Should Kevin Muscat really coach Victory?
As soon as I heard on February 17 that Melbourne Victory captain Kevin Muscat would retire at the close of this summer’s Asian Champions League, and instantly be given a two-year job alongside coach Ernie Merrick, my thoughts turned to that other classic hard nut of the English premiership, Roy Keane.
Both captains, both known to have a tiny bit of a temper at times, to play at the very edge of the game’s laws – and now both seemingly to be recorded in footballing history as senior club coaches.
When Kevin takes over the full-time reins at the Victory in 2012-13, will he actually be as good as Merrick?
If the success rate of players going straight into coaching ranks is any guide, perhaps not. Witness Michael Voss at the AFL’s Brisbane Lions. Club legend, coaching flop (for the most part in his rookie year).
At least Keane made his exit from Manchester United to get his coaching credentials elsewhere, although Sir Alex Ferguson apparently thought the Irish midfielder would’ve done an all right job anyway.
Ernie obviously thinks so of Muscat. In fact, he was quoted by Grant Bernard in Melbourne’s Herald Sun on February 17 as saying Muscat is “ideal”.
“He has got all the characteristics to make it,” Merrick said.
Fans on the FourFourTwo website were less convinced, with a mixed reaction to the announcement, to say the least.
One recommended Muscat flee the sport altogether. Another commended the Victory skipper as heroic, passionate and generous. All those things to some, no doubt.
The Keane references were already there, too, with a poster suggesting that Muscat’s entire coaching career could end up as a Kean-esque tragedy – starting off well before a sacking, and subsequent mysterious disappearance from football venues across the country.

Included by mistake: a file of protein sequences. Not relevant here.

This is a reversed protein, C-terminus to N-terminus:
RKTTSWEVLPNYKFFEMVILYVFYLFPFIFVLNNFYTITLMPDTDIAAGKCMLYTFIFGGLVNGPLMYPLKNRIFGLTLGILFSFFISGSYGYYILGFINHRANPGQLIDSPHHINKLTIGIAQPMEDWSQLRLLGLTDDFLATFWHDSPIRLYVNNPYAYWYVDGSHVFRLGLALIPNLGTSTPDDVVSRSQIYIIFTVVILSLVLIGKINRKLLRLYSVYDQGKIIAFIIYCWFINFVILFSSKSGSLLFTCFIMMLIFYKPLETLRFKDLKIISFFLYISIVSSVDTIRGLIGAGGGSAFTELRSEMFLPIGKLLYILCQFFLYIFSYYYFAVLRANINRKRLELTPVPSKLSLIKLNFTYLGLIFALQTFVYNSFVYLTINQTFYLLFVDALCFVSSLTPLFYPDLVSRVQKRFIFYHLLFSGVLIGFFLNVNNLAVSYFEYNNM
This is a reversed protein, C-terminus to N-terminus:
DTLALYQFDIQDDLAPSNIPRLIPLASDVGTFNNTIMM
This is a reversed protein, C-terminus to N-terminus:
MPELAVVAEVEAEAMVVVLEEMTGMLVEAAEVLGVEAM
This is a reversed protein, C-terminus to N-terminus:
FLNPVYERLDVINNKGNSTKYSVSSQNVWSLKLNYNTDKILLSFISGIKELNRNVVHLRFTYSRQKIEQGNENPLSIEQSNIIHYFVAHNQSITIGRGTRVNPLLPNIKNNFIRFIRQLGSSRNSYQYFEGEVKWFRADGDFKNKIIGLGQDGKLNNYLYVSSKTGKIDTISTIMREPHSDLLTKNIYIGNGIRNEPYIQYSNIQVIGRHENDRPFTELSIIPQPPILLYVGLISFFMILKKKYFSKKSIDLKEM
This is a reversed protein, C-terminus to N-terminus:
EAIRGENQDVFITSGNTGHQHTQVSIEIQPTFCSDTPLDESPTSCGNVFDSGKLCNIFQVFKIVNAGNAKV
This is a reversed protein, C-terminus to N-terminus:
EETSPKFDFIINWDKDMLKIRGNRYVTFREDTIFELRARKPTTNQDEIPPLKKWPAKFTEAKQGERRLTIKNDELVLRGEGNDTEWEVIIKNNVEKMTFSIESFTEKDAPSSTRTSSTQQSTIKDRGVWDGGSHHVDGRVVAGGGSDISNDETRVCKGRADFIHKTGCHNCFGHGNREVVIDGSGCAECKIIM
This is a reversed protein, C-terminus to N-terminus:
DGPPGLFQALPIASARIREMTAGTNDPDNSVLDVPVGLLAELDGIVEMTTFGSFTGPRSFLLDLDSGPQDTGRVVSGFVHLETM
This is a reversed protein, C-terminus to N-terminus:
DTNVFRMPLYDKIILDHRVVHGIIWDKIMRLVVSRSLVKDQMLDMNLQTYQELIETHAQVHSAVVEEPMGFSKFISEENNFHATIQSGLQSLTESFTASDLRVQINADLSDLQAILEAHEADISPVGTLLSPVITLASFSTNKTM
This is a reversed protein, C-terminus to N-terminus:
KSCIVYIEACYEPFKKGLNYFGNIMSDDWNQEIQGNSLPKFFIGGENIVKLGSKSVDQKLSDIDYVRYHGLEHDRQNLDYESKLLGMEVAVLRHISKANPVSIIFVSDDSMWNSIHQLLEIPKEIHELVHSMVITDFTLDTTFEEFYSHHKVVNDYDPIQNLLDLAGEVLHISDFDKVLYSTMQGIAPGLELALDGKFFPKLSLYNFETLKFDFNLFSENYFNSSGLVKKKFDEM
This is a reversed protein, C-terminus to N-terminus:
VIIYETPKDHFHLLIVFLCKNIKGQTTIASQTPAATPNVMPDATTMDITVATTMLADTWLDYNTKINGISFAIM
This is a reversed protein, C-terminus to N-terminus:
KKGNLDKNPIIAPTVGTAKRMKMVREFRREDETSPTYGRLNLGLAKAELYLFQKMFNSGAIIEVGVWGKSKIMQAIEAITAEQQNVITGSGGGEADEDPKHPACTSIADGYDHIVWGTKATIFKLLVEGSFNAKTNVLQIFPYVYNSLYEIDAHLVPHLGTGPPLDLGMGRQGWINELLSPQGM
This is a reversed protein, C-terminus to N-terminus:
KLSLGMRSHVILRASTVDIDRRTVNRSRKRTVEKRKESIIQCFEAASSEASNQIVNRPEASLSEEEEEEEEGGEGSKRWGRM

The brick-solid backman Muscat will arguably – in the eyes of A-League supporters at least – have to contend with more than Keane, though. It won’t just be about him influencing a match on his own terms.
It will mean influencing a match through the use of 11 other blokes, and retaining some semblance of personal presentation off the pitch that reflects well on Victory as a club overall.
He won’t be able to run on and drag down an opponent with a flying tackle, or step up to take that extra penalty. All that will matter to the fans are results – and Muscat may find himself thankful that the A-League doesn’t have a promotion or relegation system as there is in England.
Muscat was quoted on the FourFourTwo website on February 16 as saying he knew he had his critics over the years, but considered his time in the sport to have been a successful one.
“What brought me that career was playing on the edge and that winning attitude,” he said.
“For that I’m not going to apologise. I don’t regret it. What I will say [is] that in trying to achieve more success, I’ve got to admit that I have erred.”
Cue footage of the crunching tackle he laid on Melbourne Heart’s Adrian Zahra back in January. Keane had is own similar style, including at least one (against Norway’s Alf-Inge Haland in the 2001 Manchester derby) that was later deemed so bad it was worthy enough to become the subject of a legal challenge by the English FA. Over an illegal one, as it were.
Let’s consider Keane’s later career, then, for a moment. Remember, only two years in age separates the men.
Keane’s coaching stints began with a bang, as he took Sunderland from the foot of the Championship (England’s second tier) into the Premiership within 12 months.
Not more than 18 months later, however, it was back to the bottom for the Black Cats. Barely the same amount of time passed with Keane at the helm of Ipswich Town, and he ended his touchline journey with dismissal by the Blues’ management at Portman Road, with relegation again looming for the second club in a row.
“Not for a moment am I going to sit back and think maybe I should have changed things,” Muscat said in his retirement press conference.
Perhaps it will now be the turn of other A-League coaches, rather than players, to be worried about Muscat’s touchline antics.
“I am who I am and I suppose that’s the way I’ll be forever,” he added.
We’ll know if Kevin has stayed true to these words come the end of this year…
KEANE v MUSCAT AT-A-GLANCE
ROY MAURICE KEANE (age 39)
Playing career: 18 years (Cobh Ramblers, Nottingham Forest, Manchester United, Celtic)
International honours: Rep of Ireland
Coaching career: Sunderland 2006-2008, Ipswich Town 2009-11
KEVIN VINCENT MUSCAT (age 37)
Playing career: 22 years (Sunshine George Cross, Heidelberg United, South Melbourne, Crystal Palace, Wolverhampton Wanderers, Rangers, Millwall, Melbourne Victory)
International honours: Australia
Coaching career: 2012 – ?
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